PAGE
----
The National Accountability Bureau (NAB) sent a formal request to the ministry of interior. The interior ministry officials confirmed that the NAB wrote that names of Sharif, his daughter Maryam Nawaz and son-in-law Capt (retd) Muhammad Safdar should be put on the Exit Control List (ECL), which listed individuals not allowed to leave Pakistan.

The NAB argued that as the trial of the three nears its conclusion, it is feared that they would leave the country.

Earlier, a similar request to place name of finance minister Ishaq Dar on ECL was not accepted, allowing him to go to London and never return.

Sharif, 68, and his family this week filed an application with the accountability court seeking a fortnight’s exemption from personal appearance from February 19 onwards to let them go to London to see Sharif’s ailing wife. Three cases were filed against Sharif and his family last year, including Avenfield properties, Azizia & Hill Metal Establishment, and Flagship Investments.

Maryam and Safdar are accused only in Avenfield properties case. The NAB had filed two supplementary references against Sharif, his sons Hasan and Hussain regarding Al-Azizia Steel Mills & Hill Metal Establishment and Flagship Investment cases.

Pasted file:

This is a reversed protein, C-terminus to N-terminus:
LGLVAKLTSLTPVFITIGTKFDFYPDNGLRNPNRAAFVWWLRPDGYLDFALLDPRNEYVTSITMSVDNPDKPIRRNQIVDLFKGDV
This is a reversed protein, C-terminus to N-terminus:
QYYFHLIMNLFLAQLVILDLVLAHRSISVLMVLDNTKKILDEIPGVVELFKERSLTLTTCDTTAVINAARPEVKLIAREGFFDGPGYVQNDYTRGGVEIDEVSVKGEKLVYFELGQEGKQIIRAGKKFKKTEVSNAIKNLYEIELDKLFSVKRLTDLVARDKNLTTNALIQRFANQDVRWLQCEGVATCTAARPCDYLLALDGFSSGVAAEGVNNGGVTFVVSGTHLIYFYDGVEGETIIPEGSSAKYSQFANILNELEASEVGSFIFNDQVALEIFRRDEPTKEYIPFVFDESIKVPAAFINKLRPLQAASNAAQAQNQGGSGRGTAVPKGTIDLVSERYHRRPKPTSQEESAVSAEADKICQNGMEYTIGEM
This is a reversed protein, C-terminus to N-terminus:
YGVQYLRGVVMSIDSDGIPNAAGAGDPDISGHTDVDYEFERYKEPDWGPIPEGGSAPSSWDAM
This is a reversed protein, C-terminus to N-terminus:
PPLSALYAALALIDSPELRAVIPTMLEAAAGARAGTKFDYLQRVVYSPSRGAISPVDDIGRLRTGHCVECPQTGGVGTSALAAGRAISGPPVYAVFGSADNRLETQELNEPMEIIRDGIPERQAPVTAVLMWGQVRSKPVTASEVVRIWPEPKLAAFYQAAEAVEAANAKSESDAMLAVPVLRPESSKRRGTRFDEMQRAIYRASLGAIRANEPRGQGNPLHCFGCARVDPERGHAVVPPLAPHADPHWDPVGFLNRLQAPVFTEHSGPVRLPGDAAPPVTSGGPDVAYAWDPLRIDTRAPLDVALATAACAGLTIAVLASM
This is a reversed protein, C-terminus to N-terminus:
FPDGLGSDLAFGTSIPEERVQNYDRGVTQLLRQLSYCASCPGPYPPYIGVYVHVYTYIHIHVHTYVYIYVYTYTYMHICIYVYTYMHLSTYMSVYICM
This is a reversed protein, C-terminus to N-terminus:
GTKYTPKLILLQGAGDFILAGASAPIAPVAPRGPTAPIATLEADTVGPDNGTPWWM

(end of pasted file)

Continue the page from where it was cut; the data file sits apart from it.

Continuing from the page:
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Pakistan “breaches obligations’ on nuclear arms reduction, UN court told




The Hague: Pakistan is violating its “obligations” to the international community by failing to reduce its nuclear arsenal, the Marshall Islands told the UN’s highest court on Tuesday.

The small Pacific Island nation is this week launching three unusual cases against India, Pakistan and Britain before the International Court of Justice.

Majuro wants to put a new spotlight on the global nuclear threat, its lawyers said yesterday, by using its own experience with massive US-led nuclear tests in the 1940s and 1950s.

“Pakistan is in breach of its obligations owed to the international community as a whole,” when it comes to reducing its nuclear stockpile, said Nicholas Grief, one of the island nation’s lawyers.

Islamabad and its nuclear-armed neighbour India “continue to engage in a quantitative build-up and a qualitative improvement” of their atomic stockpiles, added Tony deBrum, a Marshallese government minister.

DeBrum warned that even a “limited nuclear war” involving the two countries would “threaten the existence” of his island nation people.

Pakistan and India have fought three wars since independence from Britain in 1947, two of them over the disputed Himalayan territory of Kashmir.

In 1998, the rival neighbours both demonstrated nuclear weapons capability.